Saturday, November 19, 2005

Religion and Ethics

The most prominent argument in favour of religion is the claim that religion provides the basis for our system of ethics. Clerics and ministers are frequently paraded out for discussions on morality, and those who vote for politicians on faith related grounds consider religiosity to be proof of ethical sensibility. This belief is based upon two assumptions: that our ethics are based largely upon religious texts, and that the belief in the afterlife acts as an inhibition upon selfish acts and a spur towards moral behaviour. But if you consider seriously both the texts in question and the real consequences of belief in the afterlife, it becomes clear that at the very least, both can act as justification for even the most ethically bankrupt of moral positions.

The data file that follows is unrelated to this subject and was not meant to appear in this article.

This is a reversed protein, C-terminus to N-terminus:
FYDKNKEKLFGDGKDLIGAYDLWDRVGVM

Consider, for example, the Bible. Compiled and edited by the Council of Nicea, the same body which formulated the Nicean Creed, the Bible was essentially a work establishing the tenants and agenda of the ancient Church. This agenda can be seen in the laissez-faire attitude of the Catholic Church for Fascist and Neo-Fascist regimes: Mussolini, Franko, and, closer to home, Duplessis in the Canadian province of Quebec. This agenda was expressed succinctly by Pierre Trudeau and his allies against Duplessis: Power comes from Above. The position of the early Church, the Catholic Church, and indeed, of the Eastern Orthodox Churches, can be summarized in this statement. It is a profoundly anti-democratic idea--it means that the opinions and decisions of the populace carry no weight. This attitude made the strongholds of these churches susceptible to totalitarian rule. Far from being the opponent of Stalin, the Russian Orthodox Church prepared the ground for his rule, by encouraging a mood of political apathy amongst the people of Russia. As in Germany, Italy, Spain, and Quebec, the Russians accepted without question the dictates of their leaders. Believing they had no power, they gave it away.